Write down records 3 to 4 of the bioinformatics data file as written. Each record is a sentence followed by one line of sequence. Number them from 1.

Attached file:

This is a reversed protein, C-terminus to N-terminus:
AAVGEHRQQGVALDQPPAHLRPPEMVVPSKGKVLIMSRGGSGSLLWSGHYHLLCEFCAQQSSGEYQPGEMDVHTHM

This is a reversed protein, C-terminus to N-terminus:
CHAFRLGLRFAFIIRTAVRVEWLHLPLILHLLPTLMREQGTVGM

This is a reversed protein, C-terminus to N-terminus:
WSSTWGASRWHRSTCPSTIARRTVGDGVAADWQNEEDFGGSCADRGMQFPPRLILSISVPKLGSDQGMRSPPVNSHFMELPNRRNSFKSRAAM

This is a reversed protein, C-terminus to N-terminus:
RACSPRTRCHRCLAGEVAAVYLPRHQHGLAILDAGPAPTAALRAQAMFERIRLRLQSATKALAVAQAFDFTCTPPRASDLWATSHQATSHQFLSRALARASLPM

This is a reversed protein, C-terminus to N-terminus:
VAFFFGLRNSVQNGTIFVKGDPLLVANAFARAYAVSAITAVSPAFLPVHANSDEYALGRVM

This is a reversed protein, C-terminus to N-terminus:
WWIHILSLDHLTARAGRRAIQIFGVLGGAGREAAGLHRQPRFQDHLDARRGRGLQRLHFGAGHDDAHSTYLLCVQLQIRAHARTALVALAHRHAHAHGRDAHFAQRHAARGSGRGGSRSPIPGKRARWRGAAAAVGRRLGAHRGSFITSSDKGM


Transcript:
This is a reversed protein, C-terminus to N-terminus:
WSSTWGASRWHRSTCPSTIARRTVGDGVAADWQNEEDFGGSCADRGMQFPPRLILSISVPKLGSDQGMRSPPVNSHFMELPNRRNSFKSRAAM

This is a reversed protein, C-terminus to N-terminus:
RACSPRTRCHRCLAGEVAAVYLPRHQHGLAILDAGPAPTAALRAQAMFERIRLRLQSATKALAVAQAFDFTCTPPRASDLWATSHQATSHQFLSRALARASLPM